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Networks rule out change over commission return

Networks rule out change over commission return

The UK’s largest adviser networks have ruled out shaking up their business models if the FCA allows commission to return.

Intrinsic and Tenet, as well as IFA support services group Simplybiz, have welcomed the prospect of commission being reintroduced as part of the Financial Advice Market Review.

Last week the Financial Conduct Authority’s acting chief executive Tracey McDermott said allowing commission again was being considered as part of the FAMR, which is exploring ways of giving the mass market access to advice.

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Gill Davidson, Tenet’s group regulatory director, said the return of commission could help address the advice gap for the mass market and encourage new talent into the advice sector.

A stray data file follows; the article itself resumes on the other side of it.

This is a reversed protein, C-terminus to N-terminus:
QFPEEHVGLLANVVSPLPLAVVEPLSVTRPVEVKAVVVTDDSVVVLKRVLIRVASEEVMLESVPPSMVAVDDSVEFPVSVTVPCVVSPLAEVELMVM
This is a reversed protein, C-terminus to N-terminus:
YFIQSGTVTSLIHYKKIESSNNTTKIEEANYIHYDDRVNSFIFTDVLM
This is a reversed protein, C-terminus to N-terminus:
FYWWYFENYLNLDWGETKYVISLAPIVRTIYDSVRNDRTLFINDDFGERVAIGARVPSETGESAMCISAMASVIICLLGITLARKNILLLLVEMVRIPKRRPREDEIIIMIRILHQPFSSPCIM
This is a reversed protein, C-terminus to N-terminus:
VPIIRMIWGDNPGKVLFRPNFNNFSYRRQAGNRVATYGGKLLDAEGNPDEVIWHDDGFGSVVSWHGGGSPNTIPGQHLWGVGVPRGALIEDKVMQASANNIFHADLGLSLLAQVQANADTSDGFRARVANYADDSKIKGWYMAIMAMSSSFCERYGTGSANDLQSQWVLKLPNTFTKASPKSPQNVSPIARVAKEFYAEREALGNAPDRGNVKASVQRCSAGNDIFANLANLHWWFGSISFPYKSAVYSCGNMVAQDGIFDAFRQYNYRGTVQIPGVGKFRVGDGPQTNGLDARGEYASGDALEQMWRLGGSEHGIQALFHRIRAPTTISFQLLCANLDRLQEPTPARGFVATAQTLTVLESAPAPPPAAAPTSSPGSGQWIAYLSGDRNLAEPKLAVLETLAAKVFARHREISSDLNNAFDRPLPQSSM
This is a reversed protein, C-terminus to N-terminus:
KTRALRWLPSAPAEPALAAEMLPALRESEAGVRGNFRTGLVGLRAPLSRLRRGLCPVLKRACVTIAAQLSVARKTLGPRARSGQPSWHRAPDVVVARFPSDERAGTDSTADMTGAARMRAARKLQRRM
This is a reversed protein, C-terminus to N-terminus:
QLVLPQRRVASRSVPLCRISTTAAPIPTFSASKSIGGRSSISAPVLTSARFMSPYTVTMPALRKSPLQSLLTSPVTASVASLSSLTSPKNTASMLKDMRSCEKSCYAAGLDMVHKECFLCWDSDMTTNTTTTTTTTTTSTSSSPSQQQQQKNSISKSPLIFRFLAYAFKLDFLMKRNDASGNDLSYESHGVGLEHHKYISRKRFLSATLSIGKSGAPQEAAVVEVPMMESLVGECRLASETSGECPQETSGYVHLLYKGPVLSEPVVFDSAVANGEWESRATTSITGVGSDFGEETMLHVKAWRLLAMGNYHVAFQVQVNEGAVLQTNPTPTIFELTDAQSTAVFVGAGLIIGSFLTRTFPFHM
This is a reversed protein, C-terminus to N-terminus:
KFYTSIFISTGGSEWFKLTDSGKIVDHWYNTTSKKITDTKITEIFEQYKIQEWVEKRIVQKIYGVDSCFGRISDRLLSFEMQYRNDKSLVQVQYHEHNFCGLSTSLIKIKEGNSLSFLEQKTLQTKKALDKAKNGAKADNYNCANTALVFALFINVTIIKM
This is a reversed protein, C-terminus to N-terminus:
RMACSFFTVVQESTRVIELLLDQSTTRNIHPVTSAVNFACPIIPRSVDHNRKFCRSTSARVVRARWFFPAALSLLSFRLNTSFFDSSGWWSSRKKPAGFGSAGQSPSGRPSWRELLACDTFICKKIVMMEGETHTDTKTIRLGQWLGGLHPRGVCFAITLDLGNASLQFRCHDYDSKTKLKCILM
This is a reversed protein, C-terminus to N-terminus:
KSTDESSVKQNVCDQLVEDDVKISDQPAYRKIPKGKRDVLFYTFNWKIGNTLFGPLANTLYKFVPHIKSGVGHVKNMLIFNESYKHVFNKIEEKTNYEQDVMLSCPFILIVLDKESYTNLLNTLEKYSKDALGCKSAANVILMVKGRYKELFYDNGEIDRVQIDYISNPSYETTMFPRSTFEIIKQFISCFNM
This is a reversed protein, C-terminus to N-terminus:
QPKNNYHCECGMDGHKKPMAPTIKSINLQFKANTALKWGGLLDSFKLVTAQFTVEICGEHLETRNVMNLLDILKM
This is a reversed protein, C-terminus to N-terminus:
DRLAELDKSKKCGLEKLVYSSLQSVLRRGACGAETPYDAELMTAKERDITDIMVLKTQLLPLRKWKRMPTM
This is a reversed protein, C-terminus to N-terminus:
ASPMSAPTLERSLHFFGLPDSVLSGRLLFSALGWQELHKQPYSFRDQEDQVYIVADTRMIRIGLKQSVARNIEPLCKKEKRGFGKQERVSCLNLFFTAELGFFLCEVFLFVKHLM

But she added the return to commission would not be attractive to Tenet’s target audience of advisers.

Many in the industry believed the Retail Distribution Review would kill off the traditional network because of the removal of commission for investment and retail products.

Last year Sesame decided to close its network for retail investment advisers in a move it has blamed on an RDR-inspired “natural migration” towards direct authorisation, which it stated challenged the “basic premise of the network model”.

Richard Freeman, chief distribution officer of Old Mutual Wealth, which owns Intrinsic, said the FAMR should consider the possibility that providers could cover the cost of advice under a ‘foundation tier’ of financial planning.

He clarified that this does not represent the re-introduction of commission, as returning to pre-RDR sales incentives and traditional commission structures “is not in the best interests of clients and advisers”.

Matt Timmins, joint managing director at Simplybiz, said the return of commission would have no impact at all on his company’s business model.

He said: “I couldn’t care less what the purists think and I have no inclination to engage in debate with those who only charge hourly rates and only serve the wealthy.

“Their model is superb and I have no desire to disrupt that. We do, however, need a different remuneration model for the mass market and middle income groups who cannot afford, or don’t believe they can afford, our fees.”